As a single gene has multiple functions, a single change in the way a gene functions can have multiple and profound results throughout the organism. Such changes, when they occur in the human genome, are responsible for complex diseases like cystic fibrosis, haemophilia and sickle cell anaemia. Therefore, things can potentially go very wrong, although the positive outcomes could be massive. These positives could include adaptation of animal feed to reduce production of methane in ruminants, maize that can cope better with drought conditions and cassava that has extra vitamin A to help prevent blindness in African children.
Unlike the USA, South America and China, the UK’s laws governing genetically modified crops are restrictive and in line with those of Europe. Brexit, however, has got discussions going again and although it is unlikely that laws will change sooner than 2024, there have been discussions about the benefits and costs of ‘Gene Editing’ in the House of Lords. The conversations have started due to a push from companies that have invested heavily in genetic editing technologies, especially in the fields of human and animal health, as well as crops. This worries some farmers as it could reduce agricultural trade with Europe if our laws are watered down.
Unfortunately, the rhetoric on the side of GM is often outdated, urging governments that GM is the only way to feed the growing population or of reducing the need for chemical pesticides, herbicides and fungicides, because crops can be mutated to be resilient. We now know that investment into regenerative agriculture increases resilience and can offer increased yields, without the need for genetic modification or chemical inputs.
What is alarming is the sale of genetically modified seeds for crops that can cope with pesticides such as Glyphosate / Roundup. These seeds grow despite being saturated in toxic chemicals that kill everything else that grows. This is incredibly destructive to life – both above and below ground – and may have implications for own health, but it gives much power to large agrochemical /seed producers.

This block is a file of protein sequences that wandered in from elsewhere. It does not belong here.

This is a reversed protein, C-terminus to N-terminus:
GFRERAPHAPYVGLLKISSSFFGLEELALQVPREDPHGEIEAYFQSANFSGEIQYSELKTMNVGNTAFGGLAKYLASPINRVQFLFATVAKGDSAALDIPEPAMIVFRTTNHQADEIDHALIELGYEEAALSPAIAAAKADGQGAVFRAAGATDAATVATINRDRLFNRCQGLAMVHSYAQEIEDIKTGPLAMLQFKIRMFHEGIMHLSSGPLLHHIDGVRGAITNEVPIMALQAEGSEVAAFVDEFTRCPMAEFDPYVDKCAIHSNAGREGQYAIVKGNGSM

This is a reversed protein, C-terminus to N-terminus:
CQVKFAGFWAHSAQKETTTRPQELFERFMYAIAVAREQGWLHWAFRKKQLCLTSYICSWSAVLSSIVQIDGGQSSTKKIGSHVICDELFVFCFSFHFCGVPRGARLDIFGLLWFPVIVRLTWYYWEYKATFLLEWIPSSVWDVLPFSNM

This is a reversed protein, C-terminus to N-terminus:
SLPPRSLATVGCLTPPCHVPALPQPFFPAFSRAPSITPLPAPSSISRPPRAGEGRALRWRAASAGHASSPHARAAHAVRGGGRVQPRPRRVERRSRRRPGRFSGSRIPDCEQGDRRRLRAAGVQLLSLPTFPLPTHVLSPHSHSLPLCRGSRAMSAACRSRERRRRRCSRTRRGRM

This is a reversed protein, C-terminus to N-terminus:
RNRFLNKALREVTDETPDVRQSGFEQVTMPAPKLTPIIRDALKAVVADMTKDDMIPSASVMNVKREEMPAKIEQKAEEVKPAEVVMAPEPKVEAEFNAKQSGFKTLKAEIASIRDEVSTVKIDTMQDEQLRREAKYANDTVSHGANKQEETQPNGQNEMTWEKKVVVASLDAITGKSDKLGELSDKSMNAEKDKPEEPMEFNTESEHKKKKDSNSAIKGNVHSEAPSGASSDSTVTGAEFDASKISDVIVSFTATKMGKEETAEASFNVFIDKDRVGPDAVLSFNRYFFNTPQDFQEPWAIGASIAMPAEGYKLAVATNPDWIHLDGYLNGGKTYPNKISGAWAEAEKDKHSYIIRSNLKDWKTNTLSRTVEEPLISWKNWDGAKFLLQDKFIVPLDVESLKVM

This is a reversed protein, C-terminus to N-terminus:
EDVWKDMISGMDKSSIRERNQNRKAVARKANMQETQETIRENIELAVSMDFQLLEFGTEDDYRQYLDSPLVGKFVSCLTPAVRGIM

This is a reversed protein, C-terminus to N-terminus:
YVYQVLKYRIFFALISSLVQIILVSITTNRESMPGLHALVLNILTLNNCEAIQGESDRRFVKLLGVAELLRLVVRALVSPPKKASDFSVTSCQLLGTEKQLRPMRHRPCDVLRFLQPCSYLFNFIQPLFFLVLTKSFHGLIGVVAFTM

The other sad fact is that good money, too, is being invested into gene editing to reduce disease in animals farmed intensively, such as pigs and chickens. This has been brought about by the important push to reduce the use of antibiotics in Europe. Surely it is better to improve animal welfare so they don’t get the diseases in the first place?
In the 1990s there was much debate in the British press and resistance from the general population fearful of scientific experiments going wrong. The organic industry is also very concerned that GM crops are often ‘stronger’ than original, ‘natural’ crops and therefore have the ability to overrun, or hybridise. Contamination of organic crops is inevitable because seeds tend to travel on the wind or by vehicle of animals and birds. As organic farmers are not allowed to used GM seeds this could put their accreditation in jeopardy.
Finally there is a small, but not insignificant, possibility that cross pollination and genetic modifications of animals could cause unknown – and possibly irreversible – problems for our environment, our animals, our food and ourselves. It is certainly an area in which to tread extremely carefully.
(Please see our SEED section to learn more about good seeds.)
This shows where GM food is eaten – https://royalsociety.org/topics-policy/projects/gm-plants/where-are-gm-crops-being-eaten/
What our food standard agency says about GM food – https://www.food.gov.uk/safety-hygiene/genetically-modified-foods